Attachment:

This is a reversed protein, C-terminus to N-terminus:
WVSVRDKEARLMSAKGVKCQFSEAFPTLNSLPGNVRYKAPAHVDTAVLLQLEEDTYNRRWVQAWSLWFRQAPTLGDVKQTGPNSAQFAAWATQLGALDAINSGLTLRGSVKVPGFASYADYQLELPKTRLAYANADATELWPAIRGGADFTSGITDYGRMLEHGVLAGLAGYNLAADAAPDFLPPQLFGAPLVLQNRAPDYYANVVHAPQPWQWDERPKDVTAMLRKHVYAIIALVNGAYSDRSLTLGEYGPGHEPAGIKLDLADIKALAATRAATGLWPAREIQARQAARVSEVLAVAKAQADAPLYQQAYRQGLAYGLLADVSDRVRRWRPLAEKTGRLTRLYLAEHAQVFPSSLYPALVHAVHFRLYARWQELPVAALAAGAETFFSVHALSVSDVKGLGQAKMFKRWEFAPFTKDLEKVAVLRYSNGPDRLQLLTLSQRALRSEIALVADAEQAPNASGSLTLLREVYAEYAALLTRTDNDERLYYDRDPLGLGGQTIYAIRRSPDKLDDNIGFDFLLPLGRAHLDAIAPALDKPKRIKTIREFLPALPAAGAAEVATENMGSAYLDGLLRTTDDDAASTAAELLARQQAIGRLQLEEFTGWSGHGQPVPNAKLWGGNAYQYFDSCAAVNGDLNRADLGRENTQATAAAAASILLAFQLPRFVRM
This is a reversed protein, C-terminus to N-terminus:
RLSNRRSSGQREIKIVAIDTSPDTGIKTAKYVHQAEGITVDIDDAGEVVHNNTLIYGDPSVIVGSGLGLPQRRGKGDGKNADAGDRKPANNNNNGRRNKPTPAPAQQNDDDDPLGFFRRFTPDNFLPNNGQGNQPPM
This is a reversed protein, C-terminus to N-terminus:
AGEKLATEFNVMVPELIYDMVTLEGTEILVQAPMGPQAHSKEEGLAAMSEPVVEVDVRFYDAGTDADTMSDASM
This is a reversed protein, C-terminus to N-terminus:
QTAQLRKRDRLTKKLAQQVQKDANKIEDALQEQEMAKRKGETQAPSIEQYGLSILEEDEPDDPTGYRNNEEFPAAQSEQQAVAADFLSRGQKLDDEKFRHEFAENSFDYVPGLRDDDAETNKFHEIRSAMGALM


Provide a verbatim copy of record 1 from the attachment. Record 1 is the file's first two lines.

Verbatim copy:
This is a reversed protein, C-terminus to N-terminus:
WVSVRDKEARLMSAKGVKCQFSEAFPTLNSLPGNVRYKAPAHVDTAVLLQLEEDTYNRRWVQAWSLWFRQAPTLGDVKQTGPNSAQFAAWATQLGALDAINSGLTLRGSVKVPGFASYADYQLELPKTRLAYANADATELWPAIRGGADFTSGITDYGRMLEHGVLAGLAGYNLAADAAPDFLPPQLFGAPLVLQNRAPDYYANVVHAPQPWQWDERPKDVTAMLRKHVYAIIALVNGAYSDRSLTLGEYGPGHEPAGIKLDLADIKALAATRAATGLWPAREIQARQAARVSEVLAVAKAQADAPLYQQAYRQGLAYGLLADVSDRVRRWRPLAEKTGRLTRLYLAEHAQVFPSSLYPALVHAVHFRLYARWQELPVAALAAGAETFFSVHALSVSDVKGLGQAKMFKRWEFAPFTKDLEKVAVLRYSNGPDRLQLLTLSQRALRSEIALVADAEQAPNASGSLTLLREVYAEYAALLTRTDNDERLYYDRDPLGLGGQTIYAIRRSPDKLDDNIGFDFLLPLGRAHLDAIAPALDKPKRIKTIREFLPALPAAGAAEVATENMGSAYLDGLLRTTDDDAASTAAELLARQQAIGRLQLEEFTGWSGHGQPVPNAKLWGGNAYQYFDSCAAVNGDLNRADLGRENTQATAAAAASILLAFQLPRFVRM